This past month is quite challenging to summarize across the state. Overall, the preliminary statewide average May temperature was 60.8 degrees, 2.5 degrees below the 1991–2020 average and tied for 42nd coldest on record going back to 1895. The preliminary statewide average total May precipitation was 4.50 inches, 0.26 inches below the 1991–2020 average and tied for the 50th wettest on record going back to 1895.
Data are provisional and may change slightly over time
May Continued Spring Temperature Rollercoaster
May temperatures varied substantially as the daily temperature departures from Aurora show below (Figure 1). Average temperatures ranged between 5 and 15 degrees below normal for all but a handful of days in the first half of the May, followed by a 10-day period of average temperatures 5 to 15 degrees above normal. Temperatures dropped in the last week of May as a cold front moved through the Midwest ahead of the Memorial Day weekend.
The temperature swings broke 10 daily high maximum temperature records, 39 daily high minimum temperature records, 14 daily low maximum temperature records, and 33 daily low minimum temperature records.
May average temperatures ranged from the high 50s in northern Illinois to the mid-60s in southern Illinois, between 1 and 3 degrees colder than normal in all but northern Illinois.
May temperatures kept growing degree accumulation below normal across the state. Base 50-degree modified growing degree day accumulation in May ranged from over 450 in southern Illinois to around 400 in northern Illinois. May growing degree day accumulation was between 10 and 60 below the 1991-2020 average across the state, with the largest departures in southern Illinois (Figure 3).
Overall, the preliminary statewide average May temperature was 60.8 degrees, 2.5 degrees below the 1991–2020 average and tied for 42nd coldest on record going back to 1895.
Average spring temperatures ranged from the high 40s in northern Illinois to the mid-50s in southern Illinois, between 2 and 3 degrees warmer than the 1991-2020 normal in northern Illinois and within 1 degree of normal in central and southern Illinois. Spring 2021 was the 6th warmest on record in Rockford (record back to 1893) and the warmest spring since 2012.
Wet West, Dry Elsewhere in May
May precipitation was highly variable across Illinois. Monthly totals ranged from over 6 inches in western Illinois to less than 2 inches in far northern Illinois. These totals represent from a 2- to 3-inch surplus in western Illinois to 2- to 3-inch deficits in southwest and northeast Illinois, relative to the 1991-2020 normal.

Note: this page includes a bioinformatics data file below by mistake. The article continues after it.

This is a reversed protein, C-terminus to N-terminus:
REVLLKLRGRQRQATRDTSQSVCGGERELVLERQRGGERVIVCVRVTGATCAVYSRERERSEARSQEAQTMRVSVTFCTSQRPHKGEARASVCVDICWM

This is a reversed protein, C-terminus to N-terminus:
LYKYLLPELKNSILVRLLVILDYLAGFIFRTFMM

Overall, the preliminary statewide average total May precipitation was 4.50 inches, 0.26 inches below the 1991–2020 average and tied for the 50th wettest on record going back to 1895.
Spring Drought Continues in Northern Illinois
May marked the fourth consecutive month of below average precipitation in northeast Illinois. The maps below show total precipitation as a departure from the 1991-2020 normals for March, April, and May and the climatological spring. Through each of the three spring months, the northeast corner of the state experienced well below normal precipitation, culminating in a 6- to 7-inch precipitation deficit in northeast Illinois since March 1.
This spring ended as the third driest on record in Chicago (back to 1871) and the driest since 1934 with only 3.75 inches of total precipitation between March and May (Figure 7). For reference, the long-term average spring precipitation total in Chicago is 9.36 inches. Incredibly, this extremely dry spring followed the very wet springs of 2019 and 2020, which were the 2nd and 3rd wettest on record in Chicago.
Summer is notoriously challenging for skillful seasonal climate prediction because of the lack of influence of large-scale patterns like the El Niño-Southern Oscillation (ENSO) on summer climate in the central U.S. The most recent 1-month and 3-month outlooks from the Climate Prediction Center reflect the relatively low confidence in summer climate prediction. Both the outlooks for June and those for climatological summer (June – August) show mostly equal chances of above normal, normal, and below normal temperature and precipitation across the state.
Without large-scale atmospheric conditions that are conducive to wetter weather in northern Illinois, amelioration of drought conditions will depend mostly on small-scale thunderstorms and precipitation from tropical systems, both of which are very difficult to forecast more than a few days ahead. Therefore, the Climate Prediction Center drought outlook shows drought in northern Illinois persisting through the month of June.